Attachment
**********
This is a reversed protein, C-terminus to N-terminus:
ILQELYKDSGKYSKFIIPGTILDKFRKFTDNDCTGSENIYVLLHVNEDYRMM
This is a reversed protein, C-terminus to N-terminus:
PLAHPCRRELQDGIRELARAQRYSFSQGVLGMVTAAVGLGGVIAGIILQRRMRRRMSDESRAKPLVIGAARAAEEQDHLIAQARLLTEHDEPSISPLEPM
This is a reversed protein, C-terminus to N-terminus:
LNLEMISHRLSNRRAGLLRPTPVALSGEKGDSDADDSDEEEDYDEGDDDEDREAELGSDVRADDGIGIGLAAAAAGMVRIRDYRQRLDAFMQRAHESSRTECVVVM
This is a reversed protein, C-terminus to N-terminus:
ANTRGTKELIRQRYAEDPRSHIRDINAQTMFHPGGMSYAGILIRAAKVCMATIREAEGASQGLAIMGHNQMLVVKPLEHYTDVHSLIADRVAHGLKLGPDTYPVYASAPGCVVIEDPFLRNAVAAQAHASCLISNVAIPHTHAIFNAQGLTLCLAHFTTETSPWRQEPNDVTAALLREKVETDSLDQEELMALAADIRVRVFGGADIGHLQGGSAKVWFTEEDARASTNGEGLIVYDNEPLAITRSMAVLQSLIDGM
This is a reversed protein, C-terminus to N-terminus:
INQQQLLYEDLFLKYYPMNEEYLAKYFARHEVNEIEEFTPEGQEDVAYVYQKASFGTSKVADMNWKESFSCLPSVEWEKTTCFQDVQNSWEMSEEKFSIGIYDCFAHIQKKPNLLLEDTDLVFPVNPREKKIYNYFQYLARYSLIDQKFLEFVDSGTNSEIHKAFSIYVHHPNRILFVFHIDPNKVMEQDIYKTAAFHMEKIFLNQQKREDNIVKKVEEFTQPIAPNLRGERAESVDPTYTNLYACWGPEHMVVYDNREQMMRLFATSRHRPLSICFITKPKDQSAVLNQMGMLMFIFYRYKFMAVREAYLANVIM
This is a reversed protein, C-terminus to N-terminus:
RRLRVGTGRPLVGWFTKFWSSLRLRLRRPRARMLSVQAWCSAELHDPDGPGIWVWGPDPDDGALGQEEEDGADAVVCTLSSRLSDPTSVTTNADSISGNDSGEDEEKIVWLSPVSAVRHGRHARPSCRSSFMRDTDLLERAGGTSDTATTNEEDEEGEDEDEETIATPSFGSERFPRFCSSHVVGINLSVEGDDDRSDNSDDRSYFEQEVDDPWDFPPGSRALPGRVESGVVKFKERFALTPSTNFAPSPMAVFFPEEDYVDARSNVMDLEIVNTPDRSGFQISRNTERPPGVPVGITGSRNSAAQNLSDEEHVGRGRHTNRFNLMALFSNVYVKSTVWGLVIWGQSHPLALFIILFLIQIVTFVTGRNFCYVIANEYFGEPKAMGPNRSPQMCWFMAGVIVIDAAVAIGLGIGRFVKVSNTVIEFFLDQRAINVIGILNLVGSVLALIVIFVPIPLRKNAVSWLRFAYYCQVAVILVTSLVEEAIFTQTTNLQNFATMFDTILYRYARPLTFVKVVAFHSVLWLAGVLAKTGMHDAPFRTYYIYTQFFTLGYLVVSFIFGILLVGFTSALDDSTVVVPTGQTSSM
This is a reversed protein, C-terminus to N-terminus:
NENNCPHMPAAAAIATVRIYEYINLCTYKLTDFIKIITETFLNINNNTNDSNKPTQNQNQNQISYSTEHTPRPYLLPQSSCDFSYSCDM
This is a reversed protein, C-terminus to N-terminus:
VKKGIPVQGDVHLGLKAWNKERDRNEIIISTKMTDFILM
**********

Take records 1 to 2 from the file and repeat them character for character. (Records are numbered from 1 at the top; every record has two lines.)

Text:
This is a reversed protein, C-terminus to N-terminus:
ILQELYKDSGKYSKFIIPGTILDKFRKFTDNDCTGSENIYVLLHVNEDYRMM
This is a reversed protein, C-terminus to N-terminus:
PLAHPCRRELQDGIRELARAQRYSFSQGVLGMVTAAVGLGGVIAGIILQRRMRRRMSDESRAKPLVIGAARAAEEQDHLIAQARLLTEHDEPSISPLEPM